Corsicana Semi-Weekly Light from Corsicana, Texas on January 13, 1959 · Page 6
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Corsicana Semi-Weekly Light from Corsicana, Texas · Page 6

Corsicana, Texas
Issue Date:
Tuesday, January 13, 1959
Page 6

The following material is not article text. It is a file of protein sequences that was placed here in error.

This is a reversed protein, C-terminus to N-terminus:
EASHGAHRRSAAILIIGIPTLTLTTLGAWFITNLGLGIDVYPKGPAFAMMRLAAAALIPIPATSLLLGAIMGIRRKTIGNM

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The Corsicana semî-Weekly Light 6—Corsicana. Texas Tu«day, January 13, 1*P59 NEW CHAMBER LEADERS city, or a wide place road. "The challenge is ours, era eked 'declared. “We must not By BETTY JEAN < LAY Daily Sun Staff Had the walls of new Collins Tunior High School -------- , , . Friday night, hardly anv of the.nate, nor become complacent. 400-odd guests at the Chamber) He said new industry means of Commerce banquet would, more jobs for more people, both have noticed — they were convulsed in side - splitting laughter from the rapid-fire witticisms of guest speaker Louie Throgmorton. Guests arriving at the modem new school found the cafeteiia devoid of heat, but once Throgmorton took the rostrum, no one had to sit on his hands to keep warm. The annual banquet climaxed Glen Thompson's year as presi so those working within the industry and for those who must supply the wants and needs of these industrial workers and their families. This will mean Corsicana can afford better stores, better streets, better recreational facilities, a better living and a better place in which to live for all of the community’s residents. "This is what we are striving for- a better city, not only dent of tlie organization and for ourselves, but for our child- was concluded with Thompson’slren and our children's child- surrender of the symbolic gavel'ren for years to come,” he de- to incoming President R. LJclared. Park Improvements In looking back over 1958. President Thompson said some, of the progress made in the past (Bob) Wheelock. Jr., who will guide the Chamber’s endeavors in 1959. Throgmorton started his audi- rideil2 months ence on their rollercoaster of fun and frolic with his open-jraised and spent included the $35.000 improving ing repartee to Toastmaster Jay|Community Park and East Cor- Marvin Wolens upon being in troduced with: "Thank you Jack Parr.” "Earlier in the evening T told this Coca Coca ‘capitalist’ sicana Park for negroes; the work of the municipal water committee; revisions which the Congress made in the Rivers and Harbors Act which vitally (President Thompson) I thought affects the future of Navarro this was another one of thosejMills dam; and the work of the Father and Daughter banquets,’' Downtown Modernization Com- Throgmorton quipped, adding|mjttee. before his listeners could stiain for the connection— "If it isn t somebody got married at early urge.” "There is much more, but it is isted in the Annual Report and anjl won’t take time for it here. "Friends, we are all looking For almost an hour, the Dal-¡forward to a better and still lasite who is vice president and ¡better cjty ancj ¡f wp wjjj aj| 'Joan Wesibrook 'Outstanding' '58 Ag Worker Joan Westbrook, assistant fgiHome Demonstration agent, was inamed the outstanding agricultural worker of 1958 at the reg- jular meeting of the Navarro County Ag Workers Thursday 'night. ! Miss Westbrook was awarded the service award by County Agent John Burleson, chairman of a selection committee. Kerens Kiwanis Set Committees KERENS, Jan. 9—iSpl.)—A new president presided at noon Wednesday as the Kerens Kiwanis club held its first meeting of the year. Dwain Bruner as one of his first duties as president announced the committies for Ithe year. The following commit- Iteemen were announced: I J. B. Tomlinson, general chairman of boys and girls work, assisted by A. L. Bain and A. G. Godley, Jr., vocational guidance; Dr, Terry Sanders. In making the presentation.¡chairman of citizenship service; Burleson informed the group|john k . Beck and Andrew Tal- that Miss Westbrook was the first choice of every member of the selection committee. He also lauded her outstanding service during the past vear. Miss Westbiook is also past secretary of the Ag Workers. Twenty-one persons, including members and guests, were on hand for the first 1959 meeting which was held in the Green Room of Navarro Hotel. John Barnes of Farm Home Administration assumed the duties as president. He succeeds Ross Irvin, who charged Barnes ley, agriculture and conservation; Wayne Kittley, public business in support of churches; J. T. Glass, achievement reports; J. Garland McKee, attendance and membership; Rjpolntfl> 30.24. H. Hilliard, finance E. H. still behind at the end of three Gray, Kiwanis education; Joe ioda> Corsicana had to turn All, ____i. _____ : _____ Palestine Cage Crew Defeats Tiger Quintet PALESTINE, Jan. 10— (Spl.) —Palestine High cagers got off to a quick lead and held it here Frid-y night to win a 62-50 decision over the Corsicana Tigers. The game opened con-j ference play in 8-AAA for both teams. The Wildcats hit first and rolled up a 19-12 advantage in the first period of the contest Dave Broughton hit consistently from the outside and the Tigers missed just as consistently. Trail At Half The Tigers began to hit in the second quarter, but the half still found them trailing by six Sheppard, house committee; Kindel. inter-club relations;! Tom B. Washburn, laws and; regulations; B. P. Perry, pio-j grams and music; Dr, G. H.| Sanders, Wavne Kittley and Al Kindel, public relations; W. L.1 Bain, Jr., chairman of recrea and the other 1959 officers —Ition committee. R. Cook and1 at Officers and directors for J. R. Hart — their 11959 are Bruner, president; % officers. The new Douglas Howell, vice prosi- the dent; J. T. Glass, secretary; and |r. H. Hilliard, A. G. Godley, Jr.. J. T. Tomlinson, Joe Sheppard and Tom B. Washburn, directors. C. E. Blissett was a luncheon guest. director of public services ofipun together, all on the same (juce<:| to the banquet audience were the class officers and their Republic National Life Ins'n'jteam with our Chamber, our ince Company, alternately belt- city officials, our civic clubs and ed out a joke or slipped a subtle| f01lnciati0ns, we can and will dates from Corsicana High thought in that caught the amused guests temporarily off guard. Hitting a serious note, Throgmorton urged that, people of the community, especially businessmen "get into orbit" by joining their Chamber of Commerce. He recalled with his firsi. $25 have a city to which we can School and Navarro Junior Col- v¡ce president. Mexia—J. C. Killingsworth manager, Chamber of Commerce; John Stubbs, Chamber president; and Vernon Jones. point, with pride and say: 'This is my city.’ ” Thompson Praised In presenting the past president's plaque to Thompson, incoming Prexy Wheelock declared of the Coca Coca company manager. "Glen Thompson is I Cvau tu ” » - - - -— ■■■ »lui« up V- • • vj H.11 i u v./ in j » i j \ M j 1 n. wages, he joined the Chamber citizen first class, and I want lege. They included: NJC stu- Tyler Paul Bunting and Rus- dent council President Maurice sell Mase, Cotton Belt Railroad Waggoner and Miss Sue Wat- officials. son; NJC Sophomore PresidentJ Waco Ralph Russell, Cham- Upton Lackey and Miss Glenda bp; of Commerce agriculture Conn.; Freshman Vice Presi- manager; Leon Dollins, Cham- dent John Stanton and Miss Pat!her of Commerce Vice President A Seretary duties officers were installed December meeting. Barnes announced that committee appointments would be made in the near future. The importance of the planting all available cotton acres in Navarro county this year was stressed by the guest speaker. Will Jones, local manager of the ASC office. Jones pointed out that in 1958, 5.580 available and alloted acreage in this county was not used. Tn other words, the acreage was alloted to farmers but they neither planted it nor put it in the soil bank program, which is now defunct. Jones reported that 8.6 percent of the 1958 acreage allotment was not used in any way. He said he could give no general reason why farmers did not plant the acreage they were allotted Hold Study On Management Of Bank Accounts Seventeen Home Demonstration leaders met at the Production Credit Assn. building Tuesday in studying ways to improve the management of the family bank account. Lin Warthan, manager of the County Production and Credit Assn., conducted the study. Planting all available cotton iThe Extension Service's bulletin lo a full-court press in an effort to get the ball, and fell further behind. The B game curtain raiser saw the Palestine team win a 44-38 victory, paced by the scoring of Craft, who dropped in 16 points. Dick Harris led the Cubs with 10 points. Palestine held a 20-16 lead at the half in this one. The Wildcats generally got (more rebounds than did the Tigers, and converted them into points more consistently in the contest. "I wasn’t real downhearted about the loss,” said coach Bill Hay. "The kids tried hard, and held their heads good under pressure in the kind of a game they had to play. I thought they did fairly well.” j In other 8-AAA outings for the night, Waxahachie slammed Ennis, 111-63, while Athens was idle. The box score: CORSICANA Saturday Rites J. M. Williams Graveside rites for James \f. Williams, 62. who died at Olney Thursday night, were held at Oakwood cemetery at 4 p.m. Saturday. Earlier services were held at the Olney Church Christ Saturday at 10 a..n. with Lonzell Ross officiating. Claude B. Holcomb, Fifth Avenue Church of Christ minister, counducted rites here. A native of Silver City, Williams was a pumper for the Texas company. Surviving are a son, James M. Williams, Jr., Fort Worth; two grandchildren; two brothers, C. W. Williams, Dallas, and Pat Williams, Midland; two sisters, Mrs, Ida Belle Ivie, Silver City, and Mrs. Josie Ellis Blooming Grove, and other rel atives. Corley directed local arrange ments. Navarro Cagers Ekes Victory Vs. Cardinals By TALMADGE CANANT Sun Sports Editor Navarro's Bulldogs squared the books with Henderson Coun- Enter Judgment On Partition Fortson Estate A judgment subjecting tha far-flung Fortson Estate t» partition was entered in district court Friday. Judge James Sewell entered the judgment which made tha estate subject to partition according to the following interests: James Thomas Fortson, 1-8; Mrs. Annelle House, 1-16; Mrs. Betty Lou Seaman, 1-16; Joe B. Fortson, 5-24; James Edwin Fortson, 5-24; Anna Bartlett, 1-8; and Laura Fortson Johns« ton, 5-24. Judge Sewell appointed three commissioners: E. K. Howell of Kerens and Carl Mirus and R. W. George, both of Corsicana. According to the 32-page judgment, it does not apply to four pieces of property owned by Fortson heirs — Navarro Hotel, Navarro Hotel Annex, T. D. Queen Estate (deceased), and an insurance company. According to the judgment the plaintiff, James Thomas Fortson, and cross-plaintiffs, Mrs. Annelle House and Mrs. Betty Lou Seaman, have no interests in the aforementioned pieces of properties. The judgment came as a result of the suit styled James Thomas Fortson, et al, vs. Joe et al. A jury was aived. The judgment did not recite _ . B. Fortson. ty Junior College cagers herei Thursday night, plucking a 49-j 47 decision from the visitors in! „j f . „ , Ian estimated value of the pro- the near-bedlam of a garrison1 finish. perties. Dawson and Dawson represented the plaintiff, James Thomas Fortson. Mays and had never regretted it, and is now a member of three Chambers in Dallas. "I always like to talk about businessmen,” he. declared, "because they are the uncrowned kings of this land. ’ The speaker described a Chamber of Commerce as people working together in teamwork to build a city. "A Chamber of Commerce is a demostration in action; it is a vehicle we can all ride together. A Chamber is teamwork by agreement. Only those who care and do something about it build. There are many who care, but not all are doing something about it.” Throgmorton reminded made this country but man made the cities. We have to have cities and we get them through teamwork — which is an association of those in commerce, the Chamber of Commerce.” The speaker brought home a telling point when he, declared. ‘‘America is more than a democracy. It is a ‘merit-ocracy we rise and shine by our own merit.” "Let’s keep America great, let's go down and join the Chamber of Commerce and tell Dick Knight we are ready to Join and go to work. Yes. America •— that's my country, a mirage to many, but a miracle^^ an(j cf).0pP to me,” he concluded. Toastmaster Wolens presented Richards; High school student J Teague — Llewellyn Notley, council President Larry Nor- manager Chamber of Com- wood and Miss Margie Gorman; merce; P. F. Thompson. Fort Senior class to thank him for all of Corsi- ____ _________ ___ cana.” ¡Senior class President Tommy ¡Worth and Denver Railroad of- Wheelock told the retiring p{0e ancj Miss Beverly Frost: ficial, and Mrs. Thompson; Earl president further: “We ap-¡ [lln¡or dass President Scott Long, president Chamber, and precíate what you have done in|'Lowry and Miss Carol Johnston; Mrs. Long Sophomore class President Gary acreage is not only important|on managing to the individual farmer but to the entire economy of the jcounty, Jones said. Jones also stressed the importance of farmers releasing their land to be reapportioned, even though they don’t plan to plant it this year. The meeting followed a dinner. more ways than you can ever Fairfield- Tas Watson, Jr. the bank account was used in the discussion. Warthan empasized the importance of writing check stubs correctly as a record of payment and bank balance; correctly endorsing and handling checks for safety, and keeping jup with records. know " He said the plaque was;whistler and Miss Linda Butler president, Chamber of Com- of Fort Railroad ; given as a token of esteem which the community holds him for his "service, sincerity and friendliness to people of all ages.” Accepting it Thompson said] he was proud of the plaque and Nash anything he might have. done |’R ajlroad / r as president of the Chamber- had been a pleasure to him and not. a burden in any way. The retiring president expressed his personal thanks to f^°d,all his officers and directors of 1958 and voiced the belief that no predecessor had had finer officers, committees and committee chairmen than he had been blessed in his tenure of office He acknowledged his gratitude to each of the Chamber members for their support in time, service and dues in carrying the organization forward. Thanks Helpers Thompson also thanked the Daily Sun and radio station for the publicity given the. banquet and events of the past year. Superintendent Dana Williams. Collins Principal Jim Compton and Mrs, Wilburn Berryberry Guests Introduced Among the out-of-town guests recognized by Manager Knight by towns who had registered in advance were: merce, and Mrs. Watson. Wortham—Mr, and Mrs. Bill Eckhardt and Rev. and Mrs. T. I. Sandlin. Kerens—Homer Carroll, presi- Dallas Norman Smith and.cient, Chamber of Commerce; Southern Pacific A1 Kindel, Chamber manager; A. Craig. O. P. Mr. and Mrs. Joe Daniel, Mr. Roy T.assiter and and Mrs. Joe Sheppard, Mr. and Mrs. Earl Seale, Mr. and Mrs. Sandidge John D. Robertson, all official Worth Louie and Denver ¡R. P. Walker. Ragot and, Ennis Charles Muirhead, Tom McClain, Rock Island Rail-IChamber of Commerce; .Jack road; Ledge Craig. Jr., south-!McKay, Chamber manager; F. and I\ west division manager jChamber of Commerce, Mrs. Craig. Fort Worth C. S. Edmonds and Roy Kimble, Fort and Denver Raiload, S.|E. Hoefer. A. P. Reese and E. Barnett, Southern Pacific ¡Railroad officials, j Mabank Donald Gibbs, presi- Worthjrient, Chamber of Commerce, and Mrs. Gibbs. Administrators Will Hear Talk On Russian Education Wednesday L. D. (Red) Webster, vice president of the Lone Star Steel Company, Dallas, will be the principal speaker at the ban‘and her cafeteria staff for their ()uet-meet ing of the Navarro ration in makinglcountv the event a success. He concluded by declaring to Jimmy L. Ross a handsome ^now my successor is going to bronze plaque proclaiming him a success.” the Chamber's 1958 "top salesman” for having earned the most points in a membership enlistment campaign. President's ,Message In his message, President Thompson observed that most Dinner music was by Mrs. Sam Roberts at piano who later teamed School Administrators: association Wednesday at 7j p.m. His address will be on thel ¡subject, ‘‘Education in Russia,”| provided Dr. Ben W. Jones, president the of the administrators and head, with j of Navar ro Junior College, an Tamworth Hog Kaisers Meet Here Jan. 24 M rs two Mary GoBell vocal numbers. to provide nounced. "Falling In' Webster recently returned Love” and Dark”. of what he would have said be- feature of the evening. ‘A Kiss In The from an overseas trip in which the entertainment I he spent 21 days in Russia. HisjNavarr The Texas Tamworth Swine association will sponsor a meeting of swine raisers which will ie devoted to anitation and disease Saturday. .January 24 Navarro Spring Night School Classes Listed The schedule of the spring semester courses at Navarro ■Junior College Evening Division were released recently by Henry Moore, director. Registration for the night courses will be .Tan. 26, from 7 to 9 30 p. m. Classes are to ie- gin the following Tuesday, Jan. 27 at 7 p. m. Tuition is J15 per course per semester. Registration fee is $2 50. The time, course, and course number as released hv Director Moore for the 1959 spring semester. is as follows: Courses from 7-10 on Monday nights are. advanced shorthand 131b; Amreican history 232; general psychology 131; intermediate accounting 244. Courses offered from 7-10 on Tuesday nights include: begin- generally used, it was reported. Leaders will make a report on the study to their respective clubs in January. FG FT PFTP 2 0 3 4 Blanchard ... 10 23 22 1 22 4 3 5 4 11 Smith ............. 4 0 3 8 Edens ............. 0 1 0 1 PALESTINE 20 10 15 50 Broughton ■ ■ • 9 1 2 19 Brooks ........... 8 2 518 Smith ............. 5 2 3 12 Bice .................. 4 32 U Whitescarver 0 0 1 0 Reed ............... 0 2 4 2 --- — — — By quarters: 26 10 17 62 Corsicana ..12 12 17 9 -50 Palestine . 19 11 2012 - 62 Briefly the story of the game was an earlyr Cardinal lead. taken over by Navarro andIT , , , , .. . , . , •’ , 10 Jacobs represented some of the widened by as much as 1J . , , . , ,. f. , . , ■ ,. , ¡defendants and the firm of points at one time, and then „ , , „ , , TT * ‘ , ,, . Suhr and S ihr of Houston were whittled away gradually to- . . , , .. , /. °,. „ ___ , cross-plaintiffs counsel. ward the last by the resurgent' y Redbirds from across the Trinity. Grab First I,ead Henderson County, hitting consistently on its free shots, went ahead in the opening minutes of Thursday’s game, and held a 14-10 lead at the high water mark. Navarro tied it at 14-all, then exchanged leads twice before the Bulldogs went ahead on shots from the CHS Mid-Term Graduation Is Slated Jan. 23 County Society, Therapy Group In Conference A conference between the I Navarro County Society of Crip- the half, the Bulldogs led by a 24-18 count. Opening the second half, Na\arro widened the lead to 12 points at 34-22. That was the peak lead the Bulldogs enjoyed. Soon after, they lost Ray Hildebrand on fouls, and then Joe ladle went out via the same reason, and the taller Cards then began to close the gap. They whittled it to 5 points at 46-41 with less than two minutes remaining in the game. In the madhmise that reigned thereafter, officials called few fouls and the game almost got out of hand. Frantic Finish At one point Card coach Tommy Stiegleder drew a technical foul for walking on the pled Children and doctors was held in the Civic Room of the students j pj rst National Bank building Friday morning. Drs. A. L. Grizzaffi. Wilson Armi-.David and John Griffin met with the board and asked the Jr?adisr a:,St^Pai?;i-operati°n Of the Navarro Bulldog8 eVen their non - con- uates cannot be released until¡County 9ociety and the NaVarro|ferenc* rfiCord at 4.4 in examinations,¡County Therapy Center in their ifirftt e since befo,e the Approximately ten will receive mid-term gradua tion diplomas at Corsicana high school, Principal R. A stead announced Friday after semester court in protest. That did little to lessen the tension that already existed, but the buzzer went off with Navarro in possession and two points in the lead, and no incidents ensued. A small crowd watched the which will determine whether „ t w nnrittv nresi-¿ "u , j .__, , . program, J. in . oariny, Christmas holidays. some students graduate Graduates will be handed the dent stated Saturday. The doctors spoke in generat documents at hrief ceremonies of their program and how it is in the high school library at 5 p.m. Friday, Jan, 23, which progr essing. During the larks the end of the half-year ¡board assured term. Armistead said the ceremonies would last about 25 minutes and would featur speeches from discussion, the the doctors that in any way it could assist, it would be happy to do so. It was definitely understood accounting princi- t he ; fore the banquet already had been included in his written message in the annual report , mailed out to all Chamber affil'jdist church before the dinner "As perhaps every other Chamber president has done, The invocation was pronounc- address will deal with his trip. I The Navarro Junior College ed by Rev. Gaither L. Day. pas- dance band, directed by C. E of North Cot sicana Metho-| Beene, will provide the musii of t he j depart-! M. Col- triangular arrangement program. Webster, a former sports writ- located on have come to the end of myifhompson marked the three headtables,er and reporter on Dalias news- Hotel. Dr. H. E. Redmond Veterinary Research ment of Texas A and lege, will deliver an illustrated lecture on "Swine Sanitation and Disease Control”, followed : bv a. .ne.'S_ 130a: '^termediatejDana Williams and Matt Dawson, president of the school board. The ceremonies will bp informal, Armistead reported. J. N. Dillard Rites Friday Funeral services for J. N. Dil- jlard. 74. who died at his home jin Garrett, near Ennis Thursday, were held Friday at 2 p.m. from the Keever Chapel in En- 'nis with burial in the Myrtle cemeterv. congratulatoryjthat we could only assist those himself, Supt typing 130b pals 242. Courses offered Wednesday night from 7-10 are: math of finance 139; freshman English 132; sophomore English 232. Thursday courses offered from 7 to 10 p. m. include business discussion of1 machines 137; business adminis- controlj tration continued from Tuesday, 242; state and local government 232; Bible Life of Paul, 232; and economic principals 231. AU classes with the exception of the Bible class will meet in the administration building of the college, The Bible class is to meet at Church of Christ Bible I pton Lackey hit 15 points —13 of them in the crucial second half—to lead Navarro, and Ray Hildebrand looped 12 for next in line. Richard Trice anil Joe Cadle did much to help Navarro off the backboards and contributed welcome points at times. Navarro makes another home who could qualify as welfare cases,” Garitty said Saturday. Tourneau Tech Saturday night Former Soil Supervisor Is Award Winner B O. McRcynolds of Coolidge, former supervisor of ths Navarro-Hill Soil Conservation district, will receive an area award as a top soil conservationist. McRcynolds owns and operates large farming interests in Limestone and Navarro counties. John Royal of Menard, a rancher, was named Texas’ top i*jil conservationist Thursday. He operates a 10-section ranch in West Texas and will receive $500 as winner of the eighth annual soil conservation district supervisors’ awards, sponsored by the Texas Bank and Trust Company of Dallas. His award came as a result of his conservation work that enabled him to show a. profit while nearby ranchers were losing money. The awards will be presented at the Texas Soil Conservation District Supervisors convention in Abilene Friday night. McRevnolds was a. supervisor of the local district for seven years, retiring late in 1958 and was succceded by C. M. Newton, Jr., Dawson banker. Ha served two years unexpired term and then a full five-year term on the Navarro-Hill district. Those attending in addition to the three doctors and President Garritty were A. G. Elliott, treasurer; Mrs. Gladys Grantham, executive secretary; A, F. Mitchell, E. S. Ferguson. Mrs. W. K. Steele, Sydney Marks. Mrs. Laura Mitchell and Mrs. W. M. Forester. The box score: HENDERSON CO.— D. R. Coatney Riles Saturday the stage introduced President the head ¡papers, was secured for this ap-:slon pearance through the efforts of term in office regretting that;taf>le personalities including hiS;pana Williams, superintendent "'l we have not accomplished more!wjfp Toastmaster and Mrs.Lf Corsicana schools in the past year—yet I am not Wolens. Mr. and Mrs. Wheelock discouraged about Corsicana s Mr. and Mrs. Flovd Smith, Mr. future, but perhaps a bit im-|and Mrs. Jack Young, Mr. and pulsive and impatient, wishing Mrs. Hoyt Moore, Rev. and Mrs. that the growth and prosperity Dav, and the speaker, of our city could happen faster, j President Thompson introduc- But the mighty oak does not ed to the banquet the staff — grow in a day,” he reflected. Manager Dick Knight and Mrs. Thompson added: "Some of Knight; Secretaries Mrs. Lin the things 1 had hoped for Cor-; Warthan and Mrs. Homer Logan sicana have not materialized in and their respective husbands. the. past year and may not happen in the year of my successor introduced in office nor his successor for Thompson years to come-but Corsicana does have a place in the rising Vice sun if we will but claim it. Agriculture Situation "The agricultural population Officers and directors of 1958 included: President First Vice President R. L. Wheelock, .Jr.; Second President J. Floyd Smith Young. | Officials of the county administrators in addition to President Jones are R A Armistead. principal of Corsicana Senior I High School, vice president, and iE. C. Watson, Richland superintendent, secretary. The administrators association is composed of the superintendbef.ln at 8„:0° P-m dents, principals and other administrative persons in local school systems Mrs. Riddle Oi Ennis Expires and Treasurer Jack R 195* Board The 1958 board comprised of of our surrounding area on Ralph R Brown, John Corley,; EXNIS. .Tan. 10 <Spl.> Mrs which Corsicana has depended M. H. Iglehart, Harry M. Mont- j w. Riddle 79. mother of in a lanpe measme for its gomery, Jack Sisco, (lien Mrs. W. T Schluneger of Cor- __________________ existence, has declined rapidly Thompson and Claude White. K>ana, died in an Ennis hospital _ „ _ in the past years and there is retiring; and these carryover Thursday noon DlSCCSSC RCpOX*t little probability that it will members: J. H. Chapman. Clar-i Funeral services were held A weekly survey of doctors ever again be what it was in ence Crowson, Julius Jacobs, from the Keever funeral homejOVPr the county for the num- years past. However, I hope we Floyd Smith. Dave Walker, Bob chapel at Ennis Saturday at 10 her and types of communicable thev handled for the question and answer ses-jch«ir’ just east of the campus. Lydia Class In Kerens Meeting KERENS, Jan. 9 (Spl.)—"If Any Man” was the subject of a (devotional given by Mrs. G. J. ! McDowell at a meeting of the Lydia Sunday school class of First Baptist church Tuesday ! night. The class met in the home of Mrs. Fay Redford, with Mrs. Charles Scarbrough serving as co-hostess. Meeting was called to order by Mrs. R. J. Higgins, president, and opening prayer was given by Mrs. Redford. Following several songs, Preceding the lecture, there be a dinner meeting beginning at 7:00 p.m. at the hotel. In addition to members of the Texas Tamworth Swine Association, the meeting will be attended by swine raisers from the surrounding area, and by John E. Burleson. Navarro county agricultural agent. The lecture meeting is scheduled to KERENS Jan. 10—(Spl) — , Funeral services for R. D, A native of Alabama, he was Coatney, 87. formerly of Kerens, who died Thursday in Houston after' an extended ill- New officers of the Tam worth association will be elected at a business meeting to be held at 5:00 p.m. at the hotel, it was announced by William K. Strain of Bellaite, who has been president of the organization during the past year. Plans lor holding a Spring show and sale for further promotional work on the Tamworth breed in Texas will be on the agenda of the business meeting. reared at Rice and later moved to Garrett where he was engag ed in farming. Surviving are his wife of Garrett; three sons, A, L. Dillard. Dallas; Weldon and Kenneth Dillard, both of Garrett; four daughters, Mrs. J. R. Almand, |Mrs. f. A. Odom, and Mrs. O. ;R Bates, all of Dallas, and Mrs. : R. J. Baker, Irving; 11 grandchildren, two great-grandcbild- jren, three brothers, Neal Dil- jlard, Lancaster; Burney Dillard. ¡Big Spring, and V. W. Dillard, ¡Fort Worth; a sister, Mrs. Robert Edmondson. Corsicana. J. M. Hutchins Seeks Degree DENTON, Jan. 10 (Spl.) — Scriptures were read in unision.lJames Morris Hutchins of Cor- Refreshments of strawberry de-|sicana is one of more than 300 light served with coffee and seniors Mho have applied for tea brought the meeting to a close. ness, were held Saturday (today) at 1 p. m. from the Inmon Funeral Home chapel. The Rev. D, R. McCauley. Methodist minister, officiated. Burial was in Long Prairie cemetery. Coatney was a native of Van Zandt county and had resided .n Kerens for 30 years before moving three years ago to Hous-i ton. He was a retir ed far mer, j He is survived bv two sons Mrs. Johnson Burial Friday Funeral rites for Mrs, R, W, Johnson, 59, who died Tuesday at her home in Springhill, La., tand this week, hosting Lejwere held at the Keever Chapel in Ennis Friday at 4 p.m., with burial in the Elm Branch cemetery near Bardwell. A native of Blooming Grove, Mrs. Johnson resided in Henderson county from 1917 until 1935, when she moved to Ennis. She had resided in Springhill since 1955. Surviving are her husband, three sons, Jesse D. Hale, Fort Worth; G. W. Hale and W. H. Hale, both of Lubbock; three daughters, Mrs. H. B. Peel, Boyd; Mrs. Leon Fletcher, New Deal; and Mrs. Bill Rossell, San Diego, Calif,; four brothers, •Jesse Ruth and Joe Ruth, both ¡of Malakoff; Frank Ruth, ¡Springhill; and Walter Ruth, ¡Trinidad: four sisters, Mrs. Mack Holliefield, Bardwell; Mrs. John Holliefield. Malakoff; Mrs. Jim Pate, Lubbock: and |Mrs. Jim McManis, Irving; 12 grandchildren and three grej grandchildren. FG FT PFTP Jenkins ......... .. 1 3 35 Pierce ........... .. 1 00 Lehman .... .. 6 2 314 Rosson ......... .. 0 0 1 o Hooks ........... .. 1 2 1 4 Turlington.. 2 0 34 2 2 1 6 Lan e ........... . . 0 0 1 0 McKaskle.. 3 1 2 7 2 1 05 1811 15 47 NAVARRO 5 115 Shields .... .. 1 2 1 4 Hilldebrand.. 6 0 512 Cadle ........... .. 1 0 5 2 Ramthun .. ., 1 1 1 3 Jones ........... 2 3 2 7 Trice ........... !. 3 0 1 6 Welkner ... .. 0 0 10 1911 17 49 Halftlm* »core: Navarro 24 Henderson County 18. Deposits Hike In Ennis Banks have reached a leveling off Wheelock, Louis Wolens, Dr. a.m. with Dr. O. L. Hargis, d¡¡, place in this decline, but there R is no certainty a.s to this. "Therefore.” he declared,” L. Campbell, J. M (James E. Fortson, B. L. Hagle, j church of if W. H. Smith, Phil Wiedemann Burial wa Dyer, j pastor of the Fir st Christian |period was resumed this week Ennis, officiating Myrtle cerne Y/axa Clobbers Ennis, 111-63 Corsicana is to grow and prosper and lack R. we must find support from other and more sources, and the mostinett promising of these, as I sep it,1 hert Young. directors tery, Incoming directors are Ben a native of Holly Miller. Glover Rader, Her- Mississippi Mis Riddl Johnson, Hubert Spurlock, married to the late J. W Ennis. native by Corsicana -N ava r ro Count Health Department. The survey had been discontinued tem- Springs,: poi iirih in November The|0pening 8-AAA basketball game was!week's survey showed 61 cases in Rnnis Friday night, follows: 11 chickenpox, two daughters, Mrs. Ellen Ratcliffe and Mrs. Vivian Key, both of Houston; 13 grandchildren and one great-grandchild. Two Oil Tests Are Abandoned Recent abandonment has been ed at the winter commencement \ listed for two tries to bring in at North Texas State College oil production within Navarro bachelor s degrees to be award- Jan, 27 at 2 p.m. in the main county, auditorium. j In the Hutchins, the son of Mr. and I1S ENNIS, Jan. 9 'Spl.)—Report Bryant Coatney of Montgomery j°f Ennis banks at the close of,k r13^0--111 • ^ and Dick Coatney of Houston; ¡business. December 31, 1958, indicate an increase of one and one-half million dollars in deposits and resources over the previous year. Combined 1958 deposits are listed at $10.760.230.37 as compared with 59.249,638.94. a gain of $1,510,591.43. Combined resources for 1958 are $11.774,628.13 as compared to $10,264,810.73, an increase of $1,509,817.40. Three of the oldest houses of worship in America are located in Newport, R. I. They are the Quaker Meeting House, built in 1699; Seventh Day Baptist Meeting House, 1729, and the Touro 63 old Powell field area, 2.5 miles northeast of Navarro, W’axahachie’s Indians snowed,industrial arts. He is a mem under Ennis, 111-63, in their her of the Industrial Arts club. Mrs. Philander S. Travis, 518 N.¡Wheelock Oil Company quit its 19th street, is a candidate for thei No. 1 Jessie Humphries in the bachelor of science degree In James Smith survey at 4,110 feet apparently in the Paluxy. Sun Want Ads Bring Results —Phone Your Want Ads to TR 4-4764. R id- 10 Tommv is the acquisition of new indus- Embry Ferguson, Di John Har-'dle April 2, 1899, and resided in ¡venereal, 8 influenza, 4 mumps,]points to try and the enlargement of our per and L present industries. Need Industrie* E (Bud) Morton ! Ennis since that time She was member of the First Chris- infection and of the Wood- ~ Borders lead the scored 36 W'axa out- Frost Phones Frost telephone customers will One-year appointees whose terms expired were Jimmy Ross, tian Church men Circle. Survivors include Serving with President Whee-jClifford Roy Riddle of Ennis,! berg has been re-elected presi- lock in 1959 will be J. Floyd and Robert, Earl Riddle, Fort dent of the Frost Cemetery as- Smith, first vice president; Jack Worth; a daughter, Mrs, Sch-j sociation pneumonia and 24 strep throat,fitt and Reynolds hit 13 from: begin using their dial phones Gibson Drilling Company’s No, 1 Henry Berg in the Pedro Quero survey, 6 miles south of Kerens, was quit at 3,150 feet. It was a Woodbine try. two sons. <>\i hi ik ; FROST, The president cautioned that [ George Williams and Bill Me these things will not happen Lauchlin overnight. "Nor, will they happen in the measure for which we hope unless we all, both within and without the fhamber Ft. Young, ser ond vice president, luneger of Corsicana five grand-1 Mrs. Cat RE-ELECTED Jan. 10—E. E. Om Other officers are Brown, vice presi- strive to bring th<>m to pass We can be a thriving, growing and Hoyt Moore, treasurer. children, two great grandchild Special student guests intrO-ren and other relatives. dent; and Mrs. J. B. Jones, sec retary-treasurer. the field and one from the free Tuesday at 7 line for a 25 point output. Mynatt paced with 23 points. m. the General Telephone Company of the Ennis scoring! Southwest has announced There ¡are 201 telephones in Frost to The Indians used ten players ^ converted to the automatic in the contest. Sun Want Ads Bring Results Phone Your Want Ads to. —Try TR4-4764. 25 Polio Shots Corsicana - Navarro County: Health Department’s regular weekly immunization clinic Friday saw 25 youngsters receive free Salk anti-polio shots. The healt’ nurse also gave 23 other a Want Ad and Convert, types of immunizations during dial operation, it has been announced. 1 it into Cash — Dial TR4-4764. the day. MAICO World’s Finest Hearing Glasses and Hearing Aids Maico Hearing Clinic Each Thursday Dr. G. T. Denson 202 North Beaton See The FORD ROTARY CUTTERS and SHREDDERS Also The Hew Flexo Hitch Harrow Now On Display — At — NAVARRO COUNTY TRACTOR CO. 311 FAST THIRD AVE. FHONE TR4 531?